And so on occasion, they will write beautiful and powerful arguments (very much in line with their sub-tradition) and very good prose to challenge the views of all of the rest of us; get very tough with strong, well-structured language or seemingly meaty polemic in debate (now the underlying attitude and the sarcasm they write or speak with may border on being very offensive, but they will never use profanity or ethnic slurs, mind you), but they are simply not the type of folks who take it to the streets. I'm not suggesting that they would never stand up in a physical way if the situation called for it. However, their intellectual leaders, like the good folks at Stand Firm, have already done all the measuring, careful research, figuring, projection, and calculation and they are sure that in the final cost-benefit analysis, they are better off just doing what they've always done and keep fighting the good fight on paper and forecasting the doom that TEC is destined for. So, they will have little to do with we "moderate conservatives" who believe that prayer, service, quiet evangelism, and right worship may save some on the inside, even if we pay a price later on when we depart, but that's our problem I guess. I'm sure they'll be happy to meet us in cyberspace.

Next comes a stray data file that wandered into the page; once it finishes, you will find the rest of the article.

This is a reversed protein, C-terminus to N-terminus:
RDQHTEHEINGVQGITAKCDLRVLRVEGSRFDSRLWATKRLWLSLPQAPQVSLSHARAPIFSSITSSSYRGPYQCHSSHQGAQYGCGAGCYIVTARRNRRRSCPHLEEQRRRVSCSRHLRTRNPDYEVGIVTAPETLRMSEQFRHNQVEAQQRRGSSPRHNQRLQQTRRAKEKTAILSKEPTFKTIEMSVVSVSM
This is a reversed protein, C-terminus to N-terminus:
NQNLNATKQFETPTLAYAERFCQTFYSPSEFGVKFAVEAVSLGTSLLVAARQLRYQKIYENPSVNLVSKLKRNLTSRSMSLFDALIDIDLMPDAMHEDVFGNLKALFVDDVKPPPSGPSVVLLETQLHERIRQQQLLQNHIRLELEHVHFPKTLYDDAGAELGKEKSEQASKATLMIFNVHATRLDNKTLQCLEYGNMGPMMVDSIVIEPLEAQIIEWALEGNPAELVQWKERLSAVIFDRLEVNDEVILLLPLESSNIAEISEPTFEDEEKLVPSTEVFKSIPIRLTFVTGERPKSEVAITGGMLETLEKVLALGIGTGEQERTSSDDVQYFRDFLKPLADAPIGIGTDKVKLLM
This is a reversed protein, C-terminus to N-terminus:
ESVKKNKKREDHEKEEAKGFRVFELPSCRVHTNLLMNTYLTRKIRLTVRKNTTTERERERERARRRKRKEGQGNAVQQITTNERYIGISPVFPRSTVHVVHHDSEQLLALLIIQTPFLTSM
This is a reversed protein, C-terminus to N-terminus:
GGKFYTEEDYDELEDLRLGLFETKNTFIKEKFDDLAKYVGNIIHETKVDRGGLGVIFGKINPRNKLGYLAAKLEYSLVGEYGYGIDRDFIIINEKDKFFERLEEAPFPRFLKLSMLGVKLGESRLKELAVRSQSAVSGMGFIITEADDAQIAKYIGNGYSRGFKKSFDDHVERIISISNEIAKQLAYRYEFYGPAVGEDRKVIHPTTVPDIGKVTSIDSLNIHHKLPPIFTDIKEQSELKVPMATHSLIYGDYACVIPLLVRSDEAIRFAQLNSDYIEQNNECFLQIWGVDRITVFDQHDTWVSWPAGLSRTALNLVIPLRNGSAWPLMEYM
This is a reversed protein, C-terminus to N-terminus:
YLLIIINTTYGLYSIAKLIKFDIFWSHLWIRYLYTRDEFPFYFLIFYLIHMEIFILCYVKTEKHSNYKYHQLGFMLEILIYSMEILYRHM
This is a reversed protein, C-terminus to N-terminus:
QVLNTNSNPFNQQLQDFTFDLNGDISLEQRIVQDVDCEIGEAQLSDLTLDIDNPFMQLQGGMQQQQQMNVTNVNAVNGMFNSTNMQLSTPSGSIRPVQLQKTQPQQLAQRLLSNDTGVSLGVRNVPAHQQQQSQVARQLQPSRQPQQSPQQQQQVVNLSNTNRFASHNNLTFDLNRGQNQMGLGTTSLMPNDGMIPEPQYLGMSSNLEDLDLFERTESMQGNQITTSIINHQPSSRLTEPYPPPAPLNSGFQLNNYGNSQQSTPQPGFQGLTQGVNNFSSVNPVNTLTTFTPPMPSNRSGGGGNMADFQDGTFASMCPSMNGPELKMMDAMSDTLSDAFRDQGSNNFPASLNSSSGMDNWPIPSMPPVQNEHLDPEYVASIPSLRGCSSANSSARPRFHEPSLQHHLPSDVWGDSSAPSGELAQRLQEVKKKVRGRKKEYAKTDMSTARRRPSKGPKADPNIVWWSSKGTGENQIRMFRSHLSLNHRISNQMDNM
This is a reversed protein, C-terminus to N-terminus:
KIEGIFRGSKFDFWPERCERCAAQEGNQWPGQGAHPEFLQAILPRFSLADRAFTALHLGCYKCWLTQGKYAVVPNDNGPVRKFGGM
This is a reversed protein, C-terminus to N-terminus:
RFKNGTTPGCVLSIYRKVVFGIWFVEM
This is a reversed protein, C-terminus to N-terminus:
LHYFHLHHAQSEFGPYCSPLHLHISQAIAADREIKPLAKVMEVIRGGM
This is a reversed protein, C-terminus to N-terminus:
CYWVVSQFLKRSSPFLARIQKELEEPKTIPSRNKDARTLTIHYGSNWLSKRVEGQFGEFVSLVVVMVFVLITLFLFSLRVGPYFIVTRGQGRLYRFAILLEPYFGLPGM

Greg Griffith said...

young joe,

I appreciate your compliments on the efforts of those at Stand Firm, but I still take issue with your characterization of the site as a paper tiger, and of its bloggers as people who talk tough but who aren't willing to risk careers and reputations to actually do something substantive.

As one example, I point you to the way we neutralized the lawyer-bishops' report that was released just a few days before the HoB meeting in September. The obvious intention of the report's authors was to time the release of the report such that the bishops heading to New Orleans had time to read and digest it, but laypeople keeping up through the blogs would not be able to get their hands on it. This is why the bishops released it in the form of a paper document and an accompanying audio CD, and provided no digital text format such as a Word or PDF document that could be easily posted to the web. The network of people and technology that we have established - and which runs more or less continually behind the scenes to bring interested Anglicans the news we bring them - instantly kicked into gear to get the paper documents scanned into images and the audio CD converted into MP3 files, and all of it posted to our site within about three hours of its release. Once those core documents were up, several dozen readers of our site volunteered to transcribe and OCR-scan them into text that we could then post to the site. The same group of volunteers then cleaned up the errors inherent in the OCR process. If I remember correctly, we had the entire report - completely corrected and in digital text format - on the blog in less than 8 hours from its release, and 2 or 3 days before the HoB convened in New Orleans - which was plenty enough time for the theologians, canon lawyers, and other analysts in the church to go to work demolishing the report. Remember that the report was designed to be the foundation on which the HoB worked during its meeting, to make the case to Rowan Williams that the cause of the crisis in the communion was not, in fact, TEC's actions but rather Anglican polity. In a coordinated operation involving the SF staff, several dioceses, and a couple of dozen volunteers from our site, that plan was torpedoed.